Bangladesh the new frontline for human trafficking

CHRIS UHLMANN: The ruling Thai Military says a group of Bangladeshi nationals, believed to be the victims of slave traders, are receiving “appropriate treatment”.

Thai police say they now have in custody more than 130 people, mainly from Bangladesh who say they were forced to board boats to Thailand.

Human TraffickingBangladesh is now the new frontline for human traffickers, but Thai authorities say they have little resources to stop them.

South East Asia correspondent, Samantha Hawley reports from Bangkok.

SAMANTHA HAWLEY: The journey across the Bay of Bengal to Thailand takes just under a week.

And it’s a route increasingly full of human misery, where boats are filled with the most vulnerable and helpless: the victims of human trafficking.

CHRIS LEWER: Many of them claim that they had been put on a boat against their will.

SAMANTHA HAWLEY: Chris Lewer is the director general of the human rights group The Arakan Project.

She says there are so many boats and brokers now vying for business in Bangladesh that passengers are being abducted and beaten and then sold to traffickers.

CHRIS LEWER: The trafficking spreading networks in Bangladesh and at the border on that side in the Bay of Bengal has been expanding a lot in the last few months; some of the agents they try desperately to try and fill up the boats.

SAMANTHA HAWLEY: And from all accounts the boats are full. In the latest known case, Thai police discovered more than 100 deeply traumatised Bangladesh citizens hiding in three locations in the Thai state of Phang Nga.

They had been reportedly beaten, abused and left with no food and they’ve spoken of how they were abducted and forced to leave their homeland.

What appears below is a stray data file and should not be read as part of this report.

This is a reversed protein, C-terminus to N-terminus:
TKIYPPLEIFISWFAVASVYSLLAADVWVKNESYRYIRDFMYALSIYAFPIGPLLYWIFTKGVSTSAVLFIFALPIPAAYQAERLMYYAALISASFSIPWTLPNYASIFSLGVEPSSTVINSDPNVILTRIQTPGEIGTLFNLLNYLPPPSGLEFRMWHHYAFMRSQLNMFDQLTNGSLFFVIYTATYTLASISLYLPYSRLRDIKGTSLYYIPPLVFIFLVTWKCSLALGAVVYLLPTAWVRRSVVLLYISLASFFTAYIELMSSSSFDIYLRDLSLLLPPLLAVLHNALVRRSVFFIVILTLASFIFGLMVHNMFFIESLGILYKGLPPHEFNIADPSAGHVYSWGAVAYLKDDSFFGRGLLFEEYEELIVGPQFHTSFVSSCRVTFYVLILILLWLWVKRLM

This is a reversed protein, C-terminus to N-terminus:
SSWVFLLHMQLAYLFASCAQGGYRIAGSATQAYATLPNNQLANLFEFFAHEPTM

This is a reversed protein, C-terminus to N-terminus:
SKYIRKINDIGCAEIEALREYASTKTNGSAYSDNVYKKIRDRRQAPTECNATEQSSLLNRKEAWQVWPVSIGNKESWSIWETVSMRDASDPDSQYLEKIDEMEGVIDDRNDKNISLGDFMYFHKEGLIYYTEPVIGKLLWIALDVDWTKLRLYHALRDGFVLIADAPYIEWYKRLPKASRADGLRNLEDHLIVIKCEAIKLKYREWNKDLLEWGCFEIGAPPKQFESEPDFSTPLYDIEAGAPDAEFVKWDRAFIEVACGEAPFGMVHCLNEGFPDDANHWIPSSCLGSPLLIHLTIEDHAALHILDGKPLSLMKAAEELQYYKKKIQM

It’s being dubbed the modern day slave trade.

(Sound of Chtoe Chidchai speaking in Thai)

Thai police have confirmed the group are the victims of human traffickers and at least two Thai men have been charged.

Police Colonel Chote Chidchai is in charge of the investigation.

“We are questioning them and gathering all the evidence” he says. “We are also gathering the evidence to prosecute the human traffickers”.

But Thailand has an abominable track record.

The US State Department’s annual human trafficking ranking has Thailand as one of the worst in the world.

(Sound of Chtoe Chidchai speaking in Thai)

“Police have limited resources,” the Colonel says. “We do not have boats; we get help from fisherman and from village chiefs”.

A statement from Thailand’s Ministry of Foreign Affairs says, due to Thailand’s economic growth, migrants from neighbouring countries continuously enter the country through more than 5,000 kilometres of land borders.

It says the government has made the issue a national priority to come up with a long term practical solution.

This is Samantha Hawley in Bangkok reporting for AM.